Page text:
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Title: Anxiety following increased hind-gut fermentation
Contributor(s): Hanstock, Tanya (author); Claytons, EH (author); Mallet, PE (author)
Publication Date: 2003
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Abstract: Background - Previous investigations into the effects of carbohydrate on behaviour have focussed on behavioural changes 2-4 hrs after consumption of the diet and have not considered the effect of site of digestion. Fermentation and lactic acid production in the caecum and colon can lead to detrimental effects in several animal models, including adverse behaviour in horses. Objective - To determine changes in anxiety promoted by the consumption of fermentable carbohydrate and increased fermentation in the hind-gut of rats. Design - Randomised control trial with 3 iso-energetic dietary treatment groups, a soluble carbohydrate diet containing wheat (n=12), a fermentable carbohydrate diet based on cooked and cooled rice (n=12) and a basal control rat and mouse Chow diet (n=12). Behaviour was assessed 3 and 21 hrs after dietary consumption by the light dark emergence test. Outcomes - The 3 diets promoted different fermentation patterns in terms of pH and lactic acid concentrations in the caecum of rats 3 or 21 hrs after consumption. The length of time spent in the dark compartment of the light dark emergence test, indicating increased anxiety, was associated with increased concentrations of D- and L-lactic acid in the caecum (r2 = 0.97 and 0.96 respectively; P<0.01) irrespective of dietary group. Conclusions - Fermentation of carbohydrate leading to increased concentrations of lactic acid in the caecum of rats was associated with increased anxiety in rats. This has important implications in terms of those diets promoting increased fermentation (eg. with a high intake of resistant starch) without considering any possible detrimental effects.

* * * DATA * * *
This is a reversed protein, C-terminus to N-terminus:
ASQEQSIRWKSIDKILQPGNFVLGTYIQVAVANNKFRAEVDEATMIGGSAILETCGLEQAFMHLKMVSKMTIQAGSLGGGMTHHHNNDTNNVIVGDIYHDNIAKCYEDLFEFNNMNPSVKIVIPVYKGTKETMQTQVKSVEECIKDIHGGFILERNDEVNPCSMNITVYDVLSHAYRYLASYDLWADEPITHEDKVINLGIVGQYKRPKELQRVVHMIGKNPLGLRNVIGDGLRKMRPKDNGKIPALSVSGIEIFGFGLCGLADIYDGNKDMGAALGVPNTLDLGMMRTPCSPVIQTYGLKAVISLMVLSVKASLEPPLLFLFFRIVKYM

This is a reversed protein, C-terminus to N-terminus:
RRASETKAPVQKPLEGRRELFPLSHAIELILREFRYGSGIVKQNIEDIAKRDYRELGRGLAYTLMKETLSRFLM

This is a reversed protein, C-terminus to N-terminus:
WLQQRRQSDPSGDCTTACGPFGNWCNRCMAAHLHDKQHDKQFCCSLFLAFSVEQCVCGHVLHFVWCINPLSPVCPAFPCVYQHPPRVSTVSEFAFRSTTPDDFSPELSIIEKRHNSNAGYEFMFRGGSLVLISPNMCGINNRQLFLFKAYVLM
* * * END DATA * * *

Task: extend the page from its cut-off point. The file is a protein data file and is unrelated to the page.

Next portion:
Publication Type: Journal Article
Source of Publication: Proceedings of the Nutrition Society of Australia, v.27, p. S12-S12
Publisher: Nutrition Society of Australia
Place of Publication: Australia
ISSN: 0314-1004
Field of Research (FOR): 170101 Biological Psychology (Neuropsychology, Psychopharmacology, Physiological Psychology)
HERDC Category Description: C4 Letter of Note
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